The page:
Jeb Ward is an attorney who specializes in whistle blower, David vs. Goliath, type cases. He finds a client who is suing an auto company over a safety problem that has had a severe effect ... See full summary »
Mary Elizabeth Mastrantonio,
A Navy navigator is shot down over enemy territory and is ruthlessly pursued by a secret police enforcer and the opposing troops. Meanwhile his commanding officer goes against orders in an attempt to rescue him.
Wendell Rohr is a torts lawyer taking on the gun lobby. Rankin Fitch is the jury consultant for the Defendants and between them the battle is for the hearts and minds of the jury. But there is someone on the inside. Nicholas Easter is a juror with a girlfriend, Marlee, on the outside. they have a past ..... and their own agenda. Written by
The much anticipated bathroom scene in Runaway Jury (2003), where Rohr confronts Finch is the first ever dialog in a movie between Dustin Hoffman and Gene Hackman. It was written while the rest of the movie was being filmed, after someone on the crew found out that the two, though they had been friends since 1956, had never starred in a movie together. It was finally shot on a single day at the very end, weeks after both Hackman and Hoffman had finished their other work. See more »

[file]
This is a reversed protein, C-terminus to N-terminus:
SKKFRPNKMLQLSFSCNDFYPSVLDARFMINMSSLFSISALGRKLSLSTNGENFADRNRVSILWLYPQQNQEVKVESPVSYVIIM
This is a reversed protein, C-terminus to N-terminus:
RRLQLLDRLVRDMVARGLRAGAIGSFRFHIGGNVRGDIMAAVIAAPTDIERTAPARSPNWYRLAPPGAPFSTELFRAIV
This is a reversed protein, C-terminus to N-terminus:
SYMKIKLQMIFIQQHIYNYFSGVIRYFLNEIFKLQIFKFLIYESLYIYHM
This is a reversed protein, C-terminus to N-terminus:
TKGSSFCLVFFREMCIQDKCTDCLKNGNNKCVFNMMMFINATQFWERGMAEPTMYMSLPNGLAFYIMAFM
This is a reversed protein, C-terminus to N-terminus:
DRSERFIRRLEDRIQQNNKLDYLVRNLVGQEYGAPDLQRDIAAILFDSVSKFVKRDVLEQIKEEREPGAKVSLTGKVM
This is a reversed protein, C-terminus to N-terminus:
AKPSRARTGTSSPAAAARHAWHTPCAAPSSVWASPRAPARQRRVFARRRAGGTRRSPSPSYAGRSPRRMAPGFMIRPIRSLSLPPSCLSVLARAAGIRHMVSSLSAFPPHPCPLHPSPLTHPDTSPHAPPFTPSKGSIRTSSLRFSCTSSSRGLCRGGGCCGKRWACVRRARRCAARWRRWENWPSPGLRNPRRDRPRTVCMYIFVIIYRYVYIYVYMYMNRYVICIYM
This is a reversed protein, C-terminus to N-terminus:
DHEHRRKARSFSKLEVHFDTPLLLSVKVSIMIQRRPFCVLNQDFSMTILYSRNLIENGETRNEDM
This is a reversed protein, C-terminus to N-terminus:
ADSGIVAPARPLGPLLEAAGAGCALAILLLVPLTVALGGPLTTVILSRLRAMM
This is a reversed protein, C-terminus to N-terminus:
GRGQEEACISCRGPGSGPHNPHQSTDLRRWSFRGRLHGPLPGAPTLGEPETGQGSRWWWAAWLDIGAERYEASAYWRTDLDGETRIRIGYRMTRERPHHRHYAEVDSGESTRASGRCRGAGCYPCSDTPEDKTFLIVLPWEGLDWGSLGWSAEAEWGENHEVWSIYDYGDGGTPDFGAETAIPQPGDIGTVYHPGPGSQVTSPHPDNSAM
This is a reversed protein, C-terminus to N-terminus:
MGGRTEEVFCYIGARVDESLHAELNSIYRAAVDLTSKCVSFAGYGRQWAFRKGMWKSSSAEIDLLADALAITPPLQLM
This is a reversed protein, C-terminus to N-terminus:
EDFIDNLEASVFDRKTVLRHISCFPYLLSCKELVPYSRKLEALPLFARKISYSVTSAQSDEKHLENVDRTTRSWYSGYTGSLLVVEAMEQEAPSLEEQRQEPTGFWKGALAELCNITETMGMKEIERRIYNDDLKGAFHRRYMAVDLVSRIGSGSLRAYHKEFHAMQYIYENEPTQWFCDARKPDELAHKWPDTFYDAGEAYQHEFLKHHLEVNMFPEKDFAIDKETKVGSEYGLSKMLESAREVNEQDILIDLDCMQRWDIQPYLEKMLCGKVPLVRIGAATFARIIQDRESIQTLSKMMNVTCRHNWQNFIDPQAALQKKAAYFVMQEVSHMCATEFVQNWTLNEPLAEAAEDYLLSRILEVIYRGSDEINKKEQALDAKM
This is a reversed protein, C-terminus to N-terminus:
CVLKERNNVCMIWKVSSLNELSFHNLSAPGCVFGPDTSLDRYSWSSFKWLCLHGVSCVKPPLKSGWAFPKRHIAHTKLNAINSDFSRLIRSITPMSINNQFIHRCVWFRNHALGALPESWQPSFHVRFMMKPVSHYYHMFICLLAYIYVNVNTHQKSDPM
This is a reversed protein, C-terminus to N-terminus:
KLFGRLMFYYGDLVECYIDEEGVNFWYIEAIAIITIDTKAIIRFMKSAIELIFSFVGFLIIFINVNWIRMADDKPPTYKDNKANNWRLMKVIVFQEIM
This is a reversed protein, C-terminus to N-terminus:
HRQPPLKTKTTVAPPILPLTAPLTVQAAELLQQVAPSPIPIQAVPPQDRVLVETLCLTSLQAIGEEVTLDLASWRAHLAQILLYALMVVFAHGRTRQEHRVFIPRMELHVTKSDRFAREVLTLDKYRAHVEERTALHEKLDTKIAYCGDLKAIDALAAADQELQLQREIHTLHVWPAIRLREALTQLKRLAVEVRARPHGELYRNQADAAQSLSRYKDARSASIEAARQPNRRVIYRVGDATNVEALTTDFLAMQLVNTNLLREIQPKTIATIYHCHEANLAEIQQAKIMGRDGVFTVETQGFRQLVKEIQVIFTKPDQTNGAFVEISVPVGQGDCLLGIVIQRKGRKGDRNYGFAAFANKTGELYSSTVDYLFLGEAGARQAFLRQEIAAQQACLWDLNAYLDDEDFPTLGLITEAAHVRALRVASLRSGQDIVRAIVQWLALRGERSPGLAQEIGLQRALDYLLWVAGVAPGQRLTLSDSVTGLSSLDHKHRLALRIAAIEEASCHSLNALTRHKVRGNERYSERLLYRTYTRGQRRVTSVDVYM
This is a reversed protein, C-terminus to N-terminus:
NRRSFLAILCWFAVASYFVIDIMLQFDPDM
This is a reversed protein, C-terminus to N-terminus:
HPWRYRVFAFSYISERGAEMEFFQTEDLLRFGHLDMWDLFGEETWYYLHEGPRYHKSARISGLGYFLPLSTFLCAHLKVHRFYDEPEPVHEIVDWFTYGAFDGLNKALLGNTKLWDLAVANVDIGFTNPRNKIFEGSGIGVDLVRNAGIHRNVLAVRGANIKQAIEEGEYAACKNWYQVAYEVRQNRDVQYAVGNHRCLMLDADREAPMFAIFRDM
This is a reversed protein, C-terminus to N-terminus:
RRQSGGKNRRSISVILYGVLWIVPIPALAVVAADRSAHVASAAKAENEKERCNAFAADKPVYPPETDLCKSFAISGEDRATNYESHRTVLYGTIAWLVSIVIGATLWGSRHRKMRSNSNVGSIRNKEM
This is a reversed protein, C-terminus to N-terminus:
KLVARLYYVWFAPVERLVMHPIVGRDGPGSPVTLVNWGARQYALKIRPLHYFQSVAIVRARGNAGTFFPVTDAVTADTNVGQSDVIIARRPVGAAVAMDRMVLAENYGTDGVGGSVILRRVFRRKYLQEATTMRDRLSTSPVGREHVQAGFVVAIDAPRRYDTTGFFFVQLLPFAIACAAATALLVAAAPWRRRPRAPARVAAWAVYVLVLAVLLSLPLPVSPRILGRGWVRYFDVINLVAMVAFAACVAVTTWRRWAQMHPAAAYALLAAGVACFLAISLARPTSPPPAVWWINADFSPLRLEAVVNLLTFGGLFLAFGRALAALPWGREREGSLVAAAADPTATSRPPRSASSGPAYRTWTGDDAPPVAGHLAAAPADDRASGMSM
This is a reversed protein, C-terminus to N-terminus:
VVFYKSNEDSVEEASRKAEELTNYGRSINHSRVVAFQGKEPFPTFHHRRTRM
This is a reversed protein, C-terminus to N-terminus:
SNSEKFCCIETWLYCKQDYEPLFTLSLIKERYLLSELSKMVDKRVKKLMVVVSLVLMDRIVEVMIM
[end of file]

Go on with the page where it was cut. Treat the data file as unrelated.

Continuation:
When Marlee is sitting at an outdoor cafe with Wendell, Wendell's shirt collar is repeatedly neatly tucked/sloppily sticking out between shots. See more »
[after anti-gun fanatic is dragged kicking and screaming from the courtroom during jury selection]
Well, I guess that's lunch...
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The acting is great( Thanks mostly to Rachel Weisz and Gene Hackman) But the film is not that good.
Tepid reworking of the John Grisham book misses the inner workings of the subject matter at hand and delivers a week adaptation that lacks the conviction and the substance of the novel. The script is a mess from start to finish, and some sub plots involving certain characters don't really go anywhere in terms of furthering the plot along. The acting is very good with great performances by Rachel Weisz, who really makes this film a better one than it really is with her great performance and Gene Hackman, who kept the pace up with his great performance with a villainous, and yet sympathetic role. Dustin Hoffman is great as well but is not really in the film as much as advertise, and John Cusack does fine with his role. I just wish that the movie could have been as professional and as graceful as the actors involved, instead of the clunker that is presented to us now.
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